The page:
Astoria possesses an engaging backstory, and has played a significant role in the history of filmmaking and entertainment, both in New York and for the industry in general.
Astoria began as Hallet’s Cove—named after its first landowner, William Hallet, who settled there in 1659—and was founded in 1839 by fur merchant Steven Halsey. The area was a noted resort area for Manhattan’s wealthy elite, who in the early 19th century began building large residences around 12th and 14th streets (an area that later became Astoria Village and is now known as Old Astoria). It was renamed after John Jacob Astor, then the wealthiest man in America with a net worth of over $40 million, in order to persuade him to invest just $2,000 in the neighborhood. He ultimately invested a paltry $500, but the name stuck nonetheless, as an angry battle over naming the village was finally won by Astor’s supporters and friends. From his summer home in Hell Gate on what is now East 87th Street near York Avenue, Astor could see clearly across the East River the Long Island village named in his honor. He lived out his life without ever setting foot there.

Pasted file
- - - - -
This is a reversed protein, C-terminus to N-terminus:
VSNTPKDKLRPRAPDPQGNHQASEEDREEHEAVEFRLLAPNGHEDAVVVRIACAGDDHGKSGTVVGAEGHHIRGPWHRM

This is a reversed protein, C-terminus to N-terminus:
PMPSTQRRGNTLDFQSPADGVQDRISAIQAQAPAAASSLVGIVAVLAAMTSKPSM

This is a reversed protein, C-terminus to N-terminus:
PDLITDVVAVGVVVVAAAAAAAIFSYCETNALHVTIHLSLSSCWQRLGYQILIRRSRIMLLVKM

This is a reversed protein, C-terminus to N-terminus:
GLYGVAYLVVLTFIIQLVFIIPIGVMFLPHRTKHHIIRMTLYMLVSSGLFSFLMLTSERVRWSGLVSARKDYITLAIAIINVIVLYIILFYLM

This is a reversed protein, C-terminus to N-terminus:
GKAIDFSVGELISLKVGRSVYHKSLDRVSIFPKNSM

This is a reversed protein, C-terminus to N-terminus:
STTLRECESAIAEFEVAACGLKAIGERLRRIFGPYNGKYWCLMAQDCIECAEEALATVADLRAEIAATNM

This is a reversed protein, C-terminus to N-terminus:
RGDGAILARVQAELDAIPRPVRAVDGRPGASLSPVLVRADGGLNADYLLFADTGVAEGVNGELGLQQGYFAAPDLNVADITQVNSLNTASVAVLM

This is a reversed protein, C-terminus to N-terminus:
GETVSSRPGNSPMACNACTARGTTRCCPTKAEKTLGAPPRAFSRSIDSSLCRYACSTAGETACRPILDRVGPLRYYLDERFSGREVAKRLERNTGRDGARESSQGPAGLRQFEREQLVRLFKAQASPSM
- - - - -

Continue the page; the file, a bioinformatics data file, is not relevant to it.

The Astoria of today is a performing arts mecca and a vibrant cultural enclave that boasts the presence of Kaufman Astoria Studios, Museum of the Moving Image and the Queens Council on the Arts. Heavily dotted with a diverse mix of shops and restaurants, Astoria is an exciting and creative community that invites residents and visitors alike to participate in the rich, ongoing history of the City of New York.